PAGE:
In Texas, economic development efforts occur at all levels. School districts, municipalities, counties, specifically-designated zones, and the state all offer different tools and incentives to assist small businesses. To find out what is available, start by contacting the local chamber of commerce and/or economic development centers in the area(s) that you are interested in. Local chambers have information on funding and incentives available to attract new and expanded industries to their respective area.
Local incentives funded by Type A and Type B sales tax
Municipalities may offer financial incentives made possible by local sales and use tax allotments dedicated to economic development (Type A and Type B sales tax). Financing of this type requires the parties to enter into a performance agreement. *See Local Government Code Chapters 504 and 505.
To find out if a particular area has enacted a Type A or Type B sales tax to encourage economic development, click here.
To find out if an area has enacted a Type A or Type B sales tax, search the Comptroller’s database, and to view the Comptroller’s 2011 Economic Development Corporation Report, which contains a directory of municipalities and respective information relating to Type A and Type B sales tax, please click here.
Property Tax Abatements
Property tax abatements can be offered by cities, counties, and special districts pursuant to tax abatement agreements (not available from school districts).
*Note: in addition to real property, tax abatement agreements may also abate all or part of the value of tangible personal property (e.g. inventory or supplies). *See Texas Tax Code Chapter 312.
Freeport exemptions can be offered by a school district, county, and municipality to exempt tangible personal property from ad valorem taxation. Freeport property is exempt if it is property that is detained in Texas for 175 days or less. Freeport property includes goods, wares, merchandise, ores, and certain aircraft and aircraft parts. Freeport property qualifies for an exemption from ad valorem taxation only if it has been detained in the state for 175 days or less for the purpose of assembly, storage, manufacturing, processing, or fabricating. For certain aircraft parts, a community, by official action, may extend the deadline to 730 days. For details, please view Article 8, Sec. 1-j of the Texas Constitution.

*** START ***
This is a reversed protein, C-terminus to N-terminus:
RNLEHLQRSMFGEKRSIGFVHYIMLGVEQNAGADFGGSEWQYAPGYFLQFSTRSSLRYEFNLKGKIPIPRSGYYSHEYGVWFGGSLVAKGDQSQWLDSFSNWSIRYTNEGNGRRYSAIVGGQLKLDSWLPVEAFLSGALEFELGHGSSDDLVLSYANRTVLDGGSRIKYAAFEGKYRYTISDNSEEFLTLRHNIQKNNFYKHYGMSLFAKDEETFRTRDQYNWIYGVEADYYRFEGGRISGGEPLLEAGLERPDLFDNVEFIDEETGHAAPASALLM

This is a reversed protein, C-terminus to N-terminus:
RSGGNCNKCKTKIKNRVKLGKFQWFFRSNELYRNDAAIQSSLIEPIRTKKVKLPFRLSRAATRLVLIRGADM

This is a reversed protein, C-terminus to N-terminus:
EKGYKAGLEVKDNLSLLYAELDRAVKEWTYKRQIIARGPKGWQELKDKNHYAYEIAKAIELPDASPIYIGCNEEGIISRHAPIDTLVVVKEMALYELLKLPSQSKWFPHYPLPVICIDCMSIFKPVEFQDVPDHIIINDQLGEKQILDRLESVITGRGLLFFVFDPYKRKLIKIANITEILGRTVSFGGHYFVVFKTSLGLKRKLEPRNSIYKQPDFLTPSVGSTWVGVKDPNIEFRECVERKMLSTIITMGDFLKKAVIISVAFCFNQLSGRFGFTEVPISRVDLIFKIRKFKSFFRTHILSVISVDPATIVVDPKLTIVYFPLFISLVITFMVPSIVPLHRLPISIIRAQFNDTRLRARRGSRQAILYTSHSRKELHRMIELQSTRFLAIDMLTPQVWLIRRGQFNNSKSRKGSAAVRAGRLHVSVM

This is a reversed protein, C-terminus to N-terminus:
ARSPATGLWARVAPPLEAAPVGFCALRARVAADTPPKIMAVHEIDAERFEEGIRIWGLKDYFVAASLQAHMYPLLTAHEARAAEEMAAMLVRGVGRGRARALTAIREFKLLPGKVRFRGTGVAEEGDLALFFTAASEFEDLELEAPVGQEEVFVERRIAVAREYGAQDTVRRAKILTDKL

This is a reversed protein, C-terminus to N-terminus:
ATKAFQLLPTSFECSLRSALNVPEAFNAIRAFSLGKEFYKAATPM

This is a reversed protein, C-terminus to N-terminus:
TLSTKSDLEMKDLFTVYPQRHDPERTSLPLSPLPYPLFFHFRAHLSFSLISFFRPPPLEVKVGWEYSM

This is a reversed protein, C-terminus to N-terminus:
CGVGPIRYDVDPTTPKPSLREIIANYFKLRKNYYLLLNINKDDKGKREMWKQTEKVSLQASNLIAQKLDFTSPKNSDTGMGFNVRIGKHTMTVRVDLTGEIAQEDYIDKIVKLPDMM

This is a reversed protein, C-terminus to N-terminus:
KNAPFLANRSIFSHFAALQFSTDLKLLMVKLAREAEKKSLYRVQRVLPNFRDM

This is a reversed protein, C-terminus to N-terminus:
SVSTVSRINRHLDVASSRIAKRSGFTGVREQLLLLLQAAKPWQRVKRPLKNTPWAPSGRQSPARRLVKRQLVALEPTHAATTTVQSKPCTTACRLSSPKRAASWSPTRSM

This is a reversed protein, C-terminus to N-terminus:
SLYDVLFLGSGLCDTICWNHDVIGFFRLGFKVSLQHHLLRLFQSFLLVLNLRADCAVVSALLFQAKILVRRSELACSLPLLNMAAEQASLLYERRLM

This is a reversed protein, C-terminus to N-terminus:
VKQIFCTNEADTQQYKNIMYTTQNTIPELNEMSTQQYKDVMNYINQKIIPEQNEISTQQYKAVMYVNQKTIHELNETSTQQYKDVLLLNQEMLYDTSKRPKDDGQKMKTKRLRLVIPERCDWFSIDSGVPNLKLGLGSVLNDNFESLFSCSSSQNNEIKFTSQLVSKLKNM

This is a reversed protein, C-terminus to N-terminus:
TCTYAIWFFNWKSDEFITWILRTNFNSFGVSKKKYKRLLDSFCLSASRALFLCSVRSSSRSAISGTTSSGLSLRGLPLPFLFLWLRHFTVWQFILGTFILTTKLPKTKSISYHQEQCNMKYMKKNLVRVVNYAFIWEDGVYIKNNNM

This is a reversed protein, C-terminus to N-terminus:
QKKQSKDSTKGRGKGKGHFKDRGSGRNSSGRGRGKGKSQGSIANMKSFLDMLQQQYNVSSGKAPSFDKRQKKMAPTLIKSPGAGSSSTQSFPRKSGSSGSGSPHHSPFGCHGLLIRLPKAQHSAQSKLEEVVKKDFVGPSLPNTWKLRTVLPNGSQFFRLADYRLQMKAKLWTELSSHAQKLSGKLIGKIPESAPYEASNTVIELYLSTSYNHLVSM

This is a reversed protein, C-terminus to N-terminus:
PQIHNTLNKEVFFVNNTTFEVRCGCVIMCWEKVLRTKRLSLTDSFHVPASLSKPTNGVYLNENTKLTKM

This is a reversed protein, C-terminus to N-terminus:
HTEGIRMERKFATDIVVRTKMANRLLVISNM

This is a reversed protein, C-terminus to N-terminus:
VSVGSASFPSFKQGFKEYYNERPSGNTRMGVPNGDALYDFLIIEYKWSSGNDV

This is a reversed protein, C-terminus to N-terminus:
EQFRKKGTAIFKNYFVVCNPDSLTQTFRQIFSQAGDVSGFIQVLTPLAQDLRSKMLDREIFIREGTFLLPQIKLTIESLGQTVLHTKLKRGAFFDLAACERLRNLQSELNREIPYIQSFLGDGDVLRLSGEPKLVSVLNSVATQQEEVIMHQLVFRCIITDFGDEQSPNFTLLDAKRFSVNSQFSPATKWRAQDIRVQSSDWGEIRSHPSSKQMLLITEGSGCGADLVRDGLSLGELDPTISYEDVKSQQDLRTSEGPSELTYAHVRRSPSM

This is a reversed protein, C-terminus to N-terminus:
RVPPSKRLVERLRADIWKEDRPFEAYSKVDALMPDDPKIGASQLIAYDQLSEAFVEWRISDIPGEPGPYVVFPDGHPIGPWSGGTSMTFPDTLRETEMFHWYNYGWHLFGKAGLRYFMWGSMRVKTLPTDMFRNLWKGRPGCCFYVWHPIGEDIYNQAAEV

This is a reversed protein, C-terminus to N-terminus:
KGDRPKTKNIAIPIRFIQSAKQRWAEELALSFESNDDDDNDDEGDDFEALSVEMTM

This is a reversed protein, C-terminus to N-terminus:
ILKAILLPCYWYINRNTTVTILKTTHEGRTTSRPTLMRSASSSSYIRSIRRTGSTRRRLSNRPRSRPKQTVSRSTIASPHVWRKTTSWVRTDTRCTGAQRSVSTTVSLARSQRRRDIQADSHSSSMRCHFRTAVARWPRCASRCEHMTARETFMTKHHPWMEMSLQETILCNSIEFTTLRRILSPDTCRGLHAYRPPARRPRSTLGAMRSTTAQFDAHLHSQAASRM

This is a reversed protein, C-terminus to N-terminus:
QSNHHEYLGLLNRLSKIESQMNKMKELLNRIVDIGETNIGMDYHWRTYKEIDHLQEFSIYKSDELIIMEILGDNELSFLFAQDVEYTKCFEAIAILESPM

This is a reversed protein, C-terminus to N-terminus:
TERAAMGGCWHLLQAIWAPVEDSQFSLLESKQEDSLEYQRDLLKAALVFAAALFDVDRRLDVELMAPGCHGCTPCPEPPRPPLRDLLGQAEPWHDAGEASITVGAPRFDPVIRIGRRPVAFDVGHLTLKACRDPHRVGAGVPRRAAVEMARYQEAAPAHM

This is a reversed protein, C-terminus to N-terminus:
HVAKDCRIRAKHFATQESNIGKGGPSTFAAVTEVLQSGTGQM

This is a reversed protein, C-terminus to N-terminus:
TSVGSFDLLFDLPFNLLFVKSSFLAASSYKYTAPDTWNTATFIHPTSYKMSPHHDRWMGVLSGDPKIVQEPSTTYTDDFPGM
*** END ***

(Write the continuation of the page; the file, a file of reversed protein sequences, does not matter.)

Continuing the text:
If you are a small business and are currently paying property tax on inventory that you store for less than 175 days, contact your local chamber of commerce to find out about how your community can choose to exempt inventory from taxation.
Goods-in-Transit exemptions can be offered by a school district, county, and municipality to exempt inventory from ad valorem taxation. The Goods-in-Transit exemption is applied to goods traveling inside the state. It is only available for goods stored at locations owned by someone other than the owner of the goods themselves. If you are a small business and are currently paying property tax on inventory that you store for less than 175 days prior to shipping it within Texas, contact your local chamber of commerce to find out about how your community can choose to exempt inventory from taxation.
Chapter 380/381 Economic Development Agreements
The Local Government Code authorizes both municipalities and counties to offer incentives that will promote economic development on items such as commercial and retail projects. For more information on how such Agreements can be used to help businesses in your county or municipality, click here.
Texas Economic Development Act
(“Ch. 313 Limitation on Appraised Value of Ad Valorem Taxation”):
Chapter 313 incentives give school districts the authority to enter into an agreement with a corporation or limited liability company that limits the appraised value of property for the maintenance and operations portion of school district property tax.
For more information and to find out if a school district has entered into a Ch. 313 Agreement, please click here.